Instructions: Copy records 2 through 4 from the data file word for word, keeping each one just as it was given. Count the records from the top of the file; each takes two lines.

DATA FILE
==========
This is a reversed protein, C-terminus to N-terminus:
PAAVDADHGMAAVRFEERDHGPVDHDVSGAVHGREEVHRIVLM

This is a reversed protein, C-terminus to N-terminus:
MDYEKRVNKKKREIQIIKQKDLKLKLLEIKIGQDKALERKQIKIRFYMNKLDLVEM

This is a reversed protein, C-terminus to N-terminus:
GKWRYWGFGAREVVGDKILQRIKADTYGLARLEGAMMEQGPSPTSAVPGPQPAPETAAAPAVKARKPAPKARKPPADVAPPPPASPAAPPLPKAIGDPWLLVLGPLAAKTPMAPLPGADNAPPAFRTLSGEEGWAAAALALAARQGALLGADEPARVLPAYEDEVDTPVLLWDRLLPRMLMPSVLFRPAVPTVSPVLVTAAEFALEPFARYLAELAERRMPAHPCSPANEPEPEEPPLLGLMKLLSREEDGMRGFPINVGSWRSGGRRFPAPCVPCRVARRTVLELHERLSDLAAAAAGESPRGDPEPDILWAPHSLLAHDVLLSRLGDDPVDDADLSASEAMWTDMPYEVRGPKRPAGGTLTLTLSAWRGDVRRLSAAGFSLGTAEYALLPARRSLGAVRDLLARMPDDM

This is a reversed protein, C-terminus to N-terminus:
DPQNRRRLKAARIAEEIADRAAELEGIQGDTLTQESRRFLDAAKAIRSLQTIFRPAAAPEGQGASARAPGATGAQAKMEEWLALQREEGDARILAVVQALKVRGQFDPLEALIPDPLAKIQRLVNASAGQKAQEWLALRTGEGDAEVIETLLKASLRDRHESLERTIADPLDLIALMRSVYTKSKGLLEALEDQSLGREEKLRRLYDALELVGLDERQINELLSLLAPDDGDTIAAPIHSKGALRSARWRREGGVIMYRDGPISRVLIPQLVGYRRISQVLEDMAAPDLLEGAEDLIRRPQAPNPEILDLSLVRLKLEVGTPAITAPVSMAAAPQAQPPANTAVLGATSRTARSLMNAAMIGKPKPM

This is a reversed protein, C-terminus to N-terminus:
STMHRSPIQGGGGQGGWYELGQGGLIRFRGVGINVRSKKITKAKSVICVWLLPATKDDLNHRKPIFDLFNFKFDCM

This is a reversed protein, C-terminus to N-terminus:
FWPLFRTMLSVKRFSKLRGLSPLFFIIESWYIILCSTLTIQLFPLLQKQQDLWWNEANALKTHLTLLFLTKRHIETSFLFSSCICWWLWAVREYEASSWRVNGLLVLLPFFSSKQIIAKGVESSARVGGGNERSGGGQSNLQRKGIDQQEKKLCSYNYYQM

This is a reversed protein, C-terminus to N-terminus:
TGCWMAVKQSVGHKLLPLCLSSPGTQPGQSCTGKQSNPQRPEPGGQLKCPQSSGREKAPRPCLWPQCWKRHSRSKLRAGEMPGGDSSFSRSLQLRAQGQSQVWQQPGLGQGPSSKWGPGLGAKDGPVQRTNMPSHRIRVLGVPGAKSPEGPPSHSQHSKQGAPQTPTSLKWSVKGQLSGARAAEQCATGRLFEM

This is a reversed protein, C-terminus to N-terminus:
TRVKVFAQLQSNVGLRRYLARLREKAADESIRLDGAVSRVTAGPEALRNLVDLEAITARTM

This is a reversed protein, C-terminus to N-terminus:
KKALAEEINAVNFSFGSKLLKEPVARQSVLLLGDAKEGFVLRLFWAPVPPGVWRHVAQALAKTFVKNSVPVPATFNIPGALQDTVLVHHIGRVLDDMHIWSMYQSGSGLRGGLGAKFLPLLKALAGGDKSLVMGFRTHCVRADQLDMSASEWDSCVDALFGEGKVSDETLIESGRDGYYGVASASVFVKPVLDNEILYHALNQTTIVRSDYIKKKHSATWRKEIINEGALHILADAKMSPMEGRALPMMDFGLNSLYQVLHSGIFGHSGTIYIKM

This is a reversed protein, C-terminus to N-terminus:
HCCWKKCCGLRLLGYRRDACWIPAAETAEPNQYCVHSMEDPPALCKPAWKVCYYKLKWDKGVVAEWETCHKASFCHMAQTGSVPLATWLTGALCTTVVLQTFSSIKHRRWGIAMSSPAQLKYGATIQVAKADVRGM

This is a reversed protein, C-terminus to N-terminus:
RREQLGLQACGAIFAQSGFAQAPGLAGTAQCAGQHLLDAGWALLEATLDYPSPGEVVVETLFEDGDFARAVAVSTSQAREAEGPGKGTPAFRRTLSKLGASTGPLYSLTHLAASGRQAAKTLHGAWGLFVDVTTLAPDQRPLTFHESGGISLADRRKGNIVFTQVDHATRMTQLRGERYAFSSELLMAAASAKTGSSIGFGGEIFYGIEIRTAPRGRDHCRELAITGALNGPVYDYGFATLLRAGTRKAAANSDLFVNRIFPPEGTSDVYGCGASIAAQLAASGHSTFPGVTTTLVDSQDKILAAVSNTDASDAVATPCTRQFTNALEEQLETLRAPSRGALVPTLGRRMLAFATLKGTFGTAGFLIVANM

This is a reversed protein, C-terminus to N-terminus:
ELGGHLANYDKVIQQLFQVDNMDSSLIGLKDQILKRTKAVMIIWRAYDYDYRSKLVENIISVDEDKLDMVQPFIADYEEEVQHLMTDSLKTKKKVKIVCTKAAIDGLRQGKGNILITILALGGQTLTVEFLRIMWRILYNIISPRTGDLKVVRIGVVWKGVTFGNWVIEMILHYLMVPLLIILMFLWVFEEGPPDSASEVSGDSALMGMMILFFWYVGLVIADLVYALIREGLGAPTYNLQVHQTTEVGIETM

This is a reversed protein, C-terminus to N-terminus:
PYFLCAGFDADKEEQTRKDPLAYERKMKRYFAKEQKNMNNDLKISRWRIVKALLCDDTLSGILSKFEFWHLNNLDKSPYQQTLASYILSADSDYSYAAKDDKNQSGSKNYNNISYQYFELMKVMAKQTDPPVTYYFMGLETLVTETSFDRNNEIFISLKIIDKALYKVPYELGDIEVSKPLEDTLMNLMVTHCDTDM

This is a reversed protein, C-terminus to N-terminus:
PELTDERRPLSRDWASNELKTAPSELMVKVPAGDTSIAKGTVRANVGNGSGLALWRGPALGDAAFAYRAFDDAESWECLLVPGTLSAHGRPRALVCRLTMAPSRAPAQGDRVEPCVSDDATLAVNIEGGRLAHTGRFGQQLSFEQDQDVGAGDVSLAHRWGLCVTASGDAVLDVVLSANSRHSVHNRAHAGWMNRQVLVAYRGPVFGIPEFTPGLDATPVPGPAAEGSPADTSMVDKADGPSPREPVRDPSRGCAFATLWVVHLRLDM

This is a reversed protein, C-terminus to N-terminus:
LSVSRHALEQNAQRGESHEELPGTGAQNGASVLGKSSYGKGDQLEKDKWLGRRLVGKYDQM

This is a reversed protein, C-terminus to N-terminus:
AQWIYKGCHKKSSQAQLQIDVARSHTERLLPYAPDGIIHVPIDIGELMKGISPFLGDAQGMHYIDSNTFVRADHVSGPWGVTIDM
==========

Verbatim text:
This is a reversed protein, C-terminus to N-terminus:
MDYEKRVNKKKREIQIIKQKDLKLKLLEIKIGQDKALERKQIKIRFYMNKLDLVEM

This is a reversed protein, C-terminus to N-terminus:
GKWRYWGFGAREVVGDKILQRIKADTYGLARLEGAMMEQGPSPTSAVPGPQPAPETAAAPAVKARKPAPKARKPPADVAPPPPASPAAPPLPKAIGDPWLLVLGPLAAKTPMAPLPGADNAPPAFRTLSGEEGWAAAALALAARQGALLGADEPARVLPAYEDEVDTPVLLWDRLLPRMLMPSVLFRPAVPTVSPVLVTAAEFALEPFARYLAELAERRMPAHPCSPANEPEPEEPPLLGLMKLLSREEDGMRGFPINVGSWRSGGRRFPAPCVPCRVARRTVLELHERLSDLAAAAAGESPRGDPEPDILWAPHSLLAHDVLLSRLGDDPVDDADLSASEAMWTDMPYEVRGPKRPAGGTLTLTLSAWRGDVRRLSAAGFSLGTAEYALLPARRSLGAVRDLLARMPDDM

This is a reversed protein, C-terminus to N-terminus:
DPQNRRRLKAARIAEEIADRAAELEGIQGDTLTQESRRFLDAAKAIRSLQTIFRPAAAPEGQGASARAPGATGAQAKMEEWLALQREEGDARILAVVQALKVRGQFDPLEALIPDPLAKIQRLVNASAGQKAQEWLALRTGEGDAEVIETLLKASLRDRHESLERTIADPLDLIALMRSVYTKSKGLLEALEDQSLGREEKLRRLYDALELVGLDERQINELLSLLAPDDGDTIAAPIHSKGALRSARWRREGGVIMYRDGPISRVLIPQLVGYRRISQVLEDMAAPDLLEGAEDLIRRPQAPNPEILDLSLVRLKLEVGTPAITAPVSMAAAPQAQPPANTAVLGATSRTARSLMNAAMIGKPKPM